Tracks four and five are "Eureka Pile" and "Step". Both have their good sides, and both seem like they belong somewhere in the Ministry universe as they have a lot of different electronic as well as industrial sounds coming in and out of them. The lyrical approach is vastly different on both, almost like Jourgenson is sometimes an insane man screaming out the window at the street below, while other times drowning down into some sort of monotone 1950's congressional anti-communistic recording. Each song is okay, but definitely not the powerful or dark tunes that came before them.
Track six is "Nursing Home" and clocks in over seven minutes long. The sound here has some carnival sounding themes coming out of the shadows and is a slow, grinding industrial sounding song that takes a while to take off. Jourgenson gets with the program eventually and starts ripping off some narcotic induced ninja madness of a nursery rhyme on the chorus before the song starts zooming out into la-la land with the continual carnival sounds, which eventually must lead to a circus of madness. This song is really on the point of madness, or maybe prog rock, and considering the albums title is partly a spoof on the famous Pink Floyd album, should we expect any different? Track seven is "Kaif"...whoah, turn up the bass, well if you want to blow your speakers. Dark again. Deep again. Slow again. This is like some Skull-laden Train that got derailed halfway to hell. The sound bogs along before Jourgenson comes in and we immediately realize the song has some promise...Al screams his supersonic wail with "Where did the times go-ohhhh-oh?". Overall a great dark and driving song as seen on earlier tracks, and yes I'll admit, though I said the band progressed, there is some Filth Pig sound hanging around here. The drums are crashing over and over as the bass line is by now seeming glued in full force reverb. Wanna wake up? Wanna feel gloomy? Just push play.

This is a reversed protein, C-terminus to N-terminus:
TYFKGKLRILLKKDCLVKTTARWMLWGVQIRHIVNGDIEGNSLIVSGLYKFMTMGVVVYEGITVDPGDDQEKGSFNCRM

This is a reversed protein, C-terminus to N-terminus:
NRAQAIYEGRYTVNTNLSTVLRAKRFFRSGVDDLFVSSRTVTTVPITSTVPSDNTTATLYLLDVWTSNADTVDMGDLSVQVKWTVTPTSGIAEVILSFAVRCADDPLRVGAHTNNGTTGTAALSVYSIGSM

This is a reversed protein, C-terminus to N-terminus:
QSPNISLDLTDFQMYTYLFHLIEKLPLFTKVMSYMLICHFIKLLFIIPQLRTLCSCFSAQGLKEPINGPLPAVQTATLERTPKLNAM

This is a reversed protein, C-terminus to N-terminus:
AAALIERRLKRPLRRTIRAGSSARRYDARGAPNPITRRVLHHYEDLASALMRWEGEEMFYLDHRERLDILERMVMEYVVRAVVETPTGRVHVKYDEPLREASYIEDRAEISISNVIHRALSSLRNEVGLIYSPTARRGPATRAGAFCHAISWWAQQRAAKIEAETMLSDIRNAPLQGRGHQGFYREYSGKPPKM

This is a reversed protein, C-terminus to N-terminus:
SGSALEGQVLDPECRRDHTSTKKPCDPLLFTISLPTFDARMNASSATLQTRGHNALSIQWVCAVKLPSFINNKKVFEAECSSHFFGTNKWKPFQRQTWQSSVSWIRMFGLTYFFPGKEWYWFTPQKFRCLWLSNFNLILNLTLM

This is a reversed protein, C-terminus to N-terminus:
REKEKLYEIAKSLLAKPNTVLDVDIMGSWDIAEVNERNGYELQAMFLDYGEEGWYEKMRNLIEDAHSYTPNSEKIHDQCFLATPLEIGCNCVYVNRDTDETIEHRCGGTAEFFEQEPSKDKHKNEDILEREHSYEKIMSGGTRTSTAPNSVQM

The following track is Vex and Siolence, and is really showing that Al must be so damn depressed about something that he's set the La brea Tar pits on fire and is now being lowered into them for this track. Good grief, I'm really seeing this song as a hint that this was a rushed record maybe. The lyrics don't come through near as strong and though he's executing it well it just kind of gets dull. I guess I can only take so many dark, driving songs but by now everyone is dead, their skulls are crushed, we're aware of the pain, the suffering, and so forth. Yeah, the train is derailed, and even the evil souls standing beside it are ready to lighten up with some 1997 Metallica.